A Cold Day on the Roof
On Saturday November 4th at 0900 the ACS Tech Team assembled on Capitol Hill to install the antenna and repeater equipment to breathe life into the W7ACS DSTAR repeater which has been silent for several months. It was previously located on top of the Seattle Municipal Tower. It was not working well at that location and was subsequently removed and remained in storage until now.
Recently, ACS leadership appointed a new team of COMTs to lead the ACS technical planning and work projects. The first project on the list was restarting DSTAR. We thank Doug KD7DK for taking the lead and organizing the team to plan and carry out this work which required two visits to the Capitol Park site as well as a lot of work by the team in assembling, configuring and testing the equipment and software.
Antennas at Capitol Park
The final installation took place on Saturday November 4th, a very cold and threatening day following the first snow fall of the year. The work required transporting all the gear and tools to the site, removing an old 22 foot UHF antenna, preparing the cabling, installing and testing the equipment. Additionally, some alignment work was completed to improve the connection of HamWAN with the Queen Ann site.
We want to thank those who participated in this project – the team includes: Randy W3RWN, Casey AE7SL, Mark N7LYE, Carl N7KUW, Tom N7OEP, and HamWAN engineer Nigel N7NVH. They donated both their time and equipment to this site installation. We especially want to thank Doug, KD7DK for his leadership and coordination of the effort, many of the planning methods for this project will be leveraged for future work.
Equipment Rack at Capitol Park
So give the repeater a try: This is a DSTAR only, digital, narrow band repeater (IC-4000V + IC-RP2C + Raspberry PI Gateway) operating on 440.7625 with a +5.0MHz offset. It is open to anyone to test out. We would be interested in your reports of coverage. Its operating at 25 watts with a modest gain antenna.
HamWAN at Beacon Hill
Thank you for joining us Saturday, October 14th, for our monthly ACS meeting and training. We have posted documents referenced at this meeting on the ACS website and have linked these individually below – meeting agenda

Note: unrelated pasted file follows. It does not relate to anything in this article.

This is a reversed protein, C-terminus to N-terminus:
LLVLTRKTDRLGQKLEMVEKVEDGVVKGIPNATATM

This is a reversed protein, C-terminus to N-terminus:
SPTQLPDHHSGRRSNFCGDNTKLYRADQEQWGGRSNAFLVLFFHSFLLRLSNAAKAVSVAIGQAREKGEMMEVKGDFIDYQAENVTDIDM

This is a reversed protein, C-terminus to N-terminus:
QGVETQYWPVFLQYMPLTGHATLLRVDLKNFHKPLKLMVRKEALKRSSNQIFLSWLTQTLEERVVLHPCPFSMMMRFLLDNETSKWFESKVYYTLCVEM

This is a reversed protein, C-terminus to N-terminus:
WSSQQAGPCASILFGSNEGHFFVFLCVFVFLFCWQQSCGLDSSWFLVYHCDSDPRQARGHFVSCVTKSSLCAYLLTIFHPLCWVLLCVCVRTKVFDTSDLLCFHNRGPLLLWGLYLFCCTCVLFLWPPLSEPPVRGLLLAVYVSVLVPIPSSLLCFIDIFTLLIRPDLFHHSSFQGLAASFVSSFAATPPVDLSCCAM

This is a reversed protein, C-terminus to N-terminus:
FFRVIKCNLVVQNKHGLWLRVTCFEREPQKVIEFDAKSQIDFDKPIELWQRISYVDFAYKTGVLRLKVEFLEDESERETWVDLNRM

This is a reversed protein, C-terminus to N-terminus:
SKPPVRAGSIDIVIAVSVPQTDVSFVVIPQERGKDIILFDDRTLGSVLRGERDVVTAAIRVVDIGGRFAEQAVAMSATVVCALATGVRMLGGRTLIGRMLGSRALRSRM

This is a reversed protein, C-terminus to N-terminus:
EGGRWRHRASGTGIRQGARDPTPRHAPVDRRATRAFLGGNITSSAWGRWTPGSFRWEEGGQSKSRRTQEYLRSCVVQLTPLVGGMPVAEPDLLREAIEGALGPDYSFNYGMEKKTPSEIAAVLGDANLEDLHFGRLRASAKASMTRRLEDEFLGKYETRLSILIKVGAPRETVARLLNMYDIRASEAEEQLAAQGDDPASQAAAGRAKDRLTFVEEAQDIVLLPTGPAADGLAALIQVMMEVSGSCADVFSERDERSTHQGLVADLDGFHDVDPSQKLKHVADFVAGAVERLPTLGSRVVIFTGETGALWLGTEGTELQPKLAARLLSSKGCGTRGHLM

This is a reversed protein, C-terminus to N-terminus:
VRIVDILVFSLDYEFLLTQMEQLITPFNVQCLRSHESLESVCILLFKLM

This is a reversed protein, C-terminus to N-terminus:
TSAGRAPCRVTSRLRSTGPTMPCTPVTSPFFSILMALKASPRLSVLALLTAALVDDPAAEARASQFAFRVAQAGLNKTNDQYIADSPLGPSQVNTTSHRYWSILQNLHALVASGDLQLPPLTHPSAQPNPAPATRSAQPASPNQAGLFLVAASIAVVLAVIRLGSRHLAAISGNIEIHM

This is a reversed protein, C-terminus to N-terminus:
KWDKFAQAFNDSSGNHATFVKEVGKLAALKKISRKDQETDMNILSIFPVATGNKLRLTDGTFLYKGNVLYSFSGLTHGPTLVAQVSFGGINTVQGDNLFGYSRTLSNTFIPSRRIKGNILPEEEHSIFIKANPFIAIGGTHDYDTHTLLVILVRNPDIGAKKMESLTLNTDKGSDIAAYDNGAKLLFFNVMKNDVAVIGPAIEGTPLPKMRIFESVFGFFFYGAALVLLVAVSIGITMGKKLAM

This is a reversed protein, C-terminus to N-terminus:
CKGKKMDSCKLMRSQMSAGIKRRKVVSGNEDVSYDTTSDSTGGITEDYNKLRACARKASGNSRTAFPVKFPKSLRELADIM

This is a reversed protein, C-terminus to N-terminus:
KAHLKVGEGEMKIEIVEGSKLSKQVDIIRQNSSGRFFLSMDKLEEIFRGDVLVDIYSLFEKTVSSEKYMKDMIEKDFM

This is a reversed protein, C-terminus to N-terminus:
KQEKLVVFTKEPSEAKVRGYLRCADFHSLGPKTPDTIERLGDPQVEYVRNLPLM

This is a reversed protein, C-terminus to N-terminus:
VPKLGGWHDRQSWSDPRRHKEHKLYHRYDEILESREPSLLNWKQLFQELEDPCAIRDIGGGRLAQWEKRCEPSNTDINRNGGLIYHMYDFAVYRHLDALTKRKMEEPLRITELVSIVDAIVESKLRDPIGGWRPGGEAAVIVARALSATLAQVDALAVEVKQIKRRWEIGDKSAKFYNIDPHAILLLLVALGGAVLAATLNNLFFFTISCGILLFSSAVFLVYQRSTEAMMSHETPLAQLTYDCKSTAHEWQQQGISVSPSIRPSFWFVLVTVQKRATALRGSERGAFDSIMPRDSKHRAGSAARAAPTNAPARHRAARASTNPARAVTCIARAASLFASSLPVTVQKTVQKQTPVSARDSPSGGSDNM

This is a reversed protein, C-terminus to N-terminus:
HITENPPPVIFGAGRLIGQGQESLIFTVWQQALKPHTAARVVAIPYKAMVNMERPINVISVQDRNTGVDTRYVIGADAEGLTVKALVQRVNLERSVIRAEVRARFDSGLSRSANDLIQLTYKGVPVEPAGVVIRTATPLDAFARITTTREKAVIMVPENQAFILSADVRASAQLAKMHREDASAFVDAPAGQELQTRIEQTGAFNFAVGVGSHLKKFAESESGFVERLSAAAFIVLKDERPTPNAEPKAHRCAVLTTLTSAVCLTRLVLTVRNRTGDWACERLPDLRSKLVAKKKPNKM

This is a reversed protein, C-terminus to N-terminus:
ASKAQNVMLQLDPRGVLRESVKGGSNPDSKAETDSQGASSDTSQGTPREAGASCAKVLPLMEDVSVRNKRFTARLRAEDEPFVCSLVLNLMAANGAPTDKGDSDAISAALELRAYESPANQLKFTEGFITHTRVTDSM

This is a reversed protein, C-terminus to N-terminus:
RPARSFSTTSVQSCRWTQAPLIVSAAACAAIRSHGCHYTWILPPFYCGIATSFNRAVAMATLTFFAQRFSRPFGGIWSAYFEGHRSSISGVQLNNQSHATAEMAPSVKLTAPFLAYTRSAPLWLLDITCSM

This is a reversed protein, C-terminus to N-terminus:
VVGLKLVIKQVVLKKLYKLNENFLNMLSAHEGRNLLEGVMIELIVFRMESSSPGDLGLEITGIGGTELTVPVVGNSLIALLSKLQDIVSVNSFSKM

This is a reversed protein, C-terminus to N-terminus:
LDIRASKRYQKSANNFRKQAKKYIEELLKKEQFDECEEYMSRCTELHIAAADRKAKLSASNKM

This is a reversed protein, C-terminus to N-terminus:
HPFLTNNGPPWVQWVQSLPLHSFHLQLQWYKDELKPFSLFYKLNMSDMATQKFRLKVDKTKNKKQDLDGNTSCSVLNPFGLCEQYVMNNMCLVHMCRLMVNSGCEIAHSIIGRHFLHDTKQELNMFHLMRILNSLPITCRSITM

We had a great guest speaker, Kenny Richards, who provided a very informative presentation about HamWAN – what it does, how it works, and how it benefits us individually as amateur radio operators, and what if offers as a backup network to support response and recovery during emergencies and disasters.
Seattle OEM and ACS are strong supporters of HamWAN, as it brings us high bandwidth data communications throughout the Puget Sound region totally independent of any other existing internet/data communications network. Learn how you can tap into this incredible resource, and like any other ham radio pursuit, there are no subscription or recurring fees to do so.
Access from Home N7KUW
HamWAN is supported by contributions from the ham radio community. What you say? Free internet? Sending messages in an emergency just by connecting to a wifi hotspot (when all commercial internet services and cellular are not working)?
There was a brief business meeting and training regarding deployment.
Access from the field Bob KG7UCL
posted by George AE7G
I first have to confess that while I love using APRS in public service events, I am far from identifying myself as an expert in the technology.
The Columbia Winery charity run event is a great place to test out technology. The event is pretty easy, almost nothing ever goes wrong and there is plenty of time to test new things and work out kinks.
Since I became involved as team lead for this event, we have been making greater use of bicycles to patrol the course and track walkers and runners. Any halfway fit bike rider can easily keep up with even the fastest runner.
APRS allows command to easily track support team members and determine allocation of resources. With the use of a decent APRS mapping program such as APRSIS32, it becomes very easy to track your resources in the field. This is both an excellent tool for managing events and a good way to impress observers. Just use a simple projector to project the image on a screen and suddenly your net control operation becomes professional. Continue reading